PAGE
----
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“Bite-Size Bits of Local, National, and Global History”
“Bite-Size Bits of Local, National, and Global History”
Weeki Wachee in Hernando County, Florida — The American South (South Atlantic)
 

Town of Centralia

 
 
Town of Centralia Marker Side 1 image. Click for full size.
By Tim Fillmon, November 8, 2017
1. Town of Centralia Marker Side 1
Inscription. Side 1:
This site was once the location of one of Florida's largest lumber mills. As demand for insect and rot resistant cypress increased, the J.C. Turner Lumber Company began the logging of over 15,000 acres of Red Tidewater Cypress, cedar and pine in coastal Hernando County. The Turner Company financed the construction of the mill in 1910. It was known locally as the Tidewater Cypress Mill. Eighteen miles of narrow-gauge tram lines were laid through the swamp to connect the mill and logging areas to the Tampa Northern Railroad. Laborers used steam-powered skidders to transport cut logs onto railroad cars. The logs were then dumped in a pond near the sawmills. The large double-banded saws, powered by electricity generated from four steam boilers, could cut 100,000 board feet each day. The finished wood was stacked in a 160-acre drying yard for up to four years. The dried wood was sent to the planing mill to become roof shingles, lath, and construction lumber. The finished lumber was sold locally, or transported sixteen miles by rail to Brooksville, where it continued to the port of Tampa and was loaded onto ships headed to the company's wholesale distribution yard on the Hudson River in New York. (Continued on other side)

Side 2:
(Continued from other side)
Located a few miles north of Weeki Wachee,

Town of Centralia Marker Side 2 image. Click for full size.
By Tim Fillmon, November 8, 2017
2. Town of Centralia Marker Side 2
the "boom town' of Centralia sprang up to support the 1,200 mill workers and their families The wealth of timber seemed inexhaustible, luring men and industry from all corners of the earth. A post office opened in 1910 followed by other businesses, including a general store, drugstore, Mrs. Varn's Centralia Hotel, the Hungry None Restaurant, and a Greek bakery. The general store, run by George Gamble, boasted more stock than any store in larger towns like Jacksonville or Tampa. Centralia offered other amenities such as a resident doctor and dentist, schoolhouse, and community church offering Catholic and Protestant services. There were no saloons, however, as the mill's general manager, Edgar A. Roberts, forbade drinking, Soda pop was the drink of choice. The trees were exhausted by 1917, and the mill shut down soon after. The town struggled along for a few more years, but was mostly abandoned by the 1920s. Only the foundations of this once mighty mill remain. The Turner company reseeded the land with slash pines in the 1960s. Purchased in 1985 by the Florida Fish and Wildlife Conservation Commission, the land became part of the Chassahowitzka National Wildlife Refuge.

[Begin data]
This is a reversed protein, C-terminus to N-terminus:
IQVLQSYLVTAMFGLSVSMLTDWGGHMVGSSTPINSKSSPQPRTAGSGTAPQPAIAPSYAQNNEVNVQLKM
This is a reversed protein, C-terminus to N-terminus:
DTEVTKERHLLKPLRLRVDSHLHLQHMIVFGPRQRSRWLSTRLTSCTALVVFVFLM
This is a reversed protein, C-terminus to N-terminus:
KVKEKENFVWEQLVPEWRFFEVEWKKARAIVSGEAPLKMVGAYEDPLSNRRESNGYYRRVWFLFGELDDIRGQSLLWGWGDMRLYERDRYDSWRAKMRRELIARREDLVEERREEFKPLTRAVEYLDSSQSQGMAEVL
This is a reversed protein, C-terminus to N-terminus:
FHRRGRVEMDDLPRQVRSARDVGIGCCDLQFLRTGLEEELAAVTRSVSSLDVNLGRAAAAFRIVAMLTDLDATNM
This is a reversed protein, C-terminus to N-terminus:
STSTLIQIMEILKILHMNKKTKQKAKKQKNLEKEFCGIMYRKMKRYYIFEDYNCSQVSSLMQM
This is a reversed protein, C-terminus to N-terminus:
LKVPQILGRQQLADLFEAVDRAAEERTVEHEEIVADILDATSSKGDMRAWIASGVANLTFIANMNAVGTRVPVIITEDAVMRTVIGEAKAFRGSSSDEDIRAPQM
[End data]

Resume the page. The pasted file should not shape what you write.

Erected 2017 by Historic Hernando Preservation Society, Mr. William Rosst, Archaeologist and Engineer, and the Florida Department of State. (Marker Number F-939.)
Town of Centralia Marker looking south on US 19 image. Click for full size.
By Tim Fillmon, November 8, 2017
3. Town of Centralia Marker looking south on US 19

 
Location. 28° 36.688′ N, 82° 33.124′ W. Marker is in Weeki Wachee, Florida, in Hernando County. Marker is on Commercial Way (U.S. 19) 0.1 miles north of Centralia Road (County Road 476), on the right when traveling north. Touch for map. Marker is in this post office area: Spring Hill FL 34607, United States of America.
 
Other nearby markers. At least 8 other markers are within 12 miles of this marker, measured as the crow flies. Saint Stanislaus Chapel (approx. 6.4 miles away); Bayport in the Civil War/The Battle of Bayport (approx. 8 miles away); Bayport's Early Historic Period/Post Civil War Era (approx. 8 miles away); The Bayport Area Before Human Occupation/Bayport's First People (approx. 8 miles away); Bayport (approx. 8 miles away); St. Anthony the Abbot Church (approx. 11.1 miles away); Chinsegut Hill (approx. 11.7 miles away); Chocochatti (approx. 12 miles away).
 
Categories. Horticulture & ForestryIndustry & CommerceSettlements & Settlers
 
 
Credits. This page was last revised on November 29, 2017. This page originally submitted on November 22, 2017, by Tim Fillmon of Webster, Florida. This page has been viewed 37 times since then. Photos:   1, 2, 3. submitted on November 22, 2017, by Tim Fillmon of Webster, Florida. • Andrew Ruppenstein was the editor who published this page.
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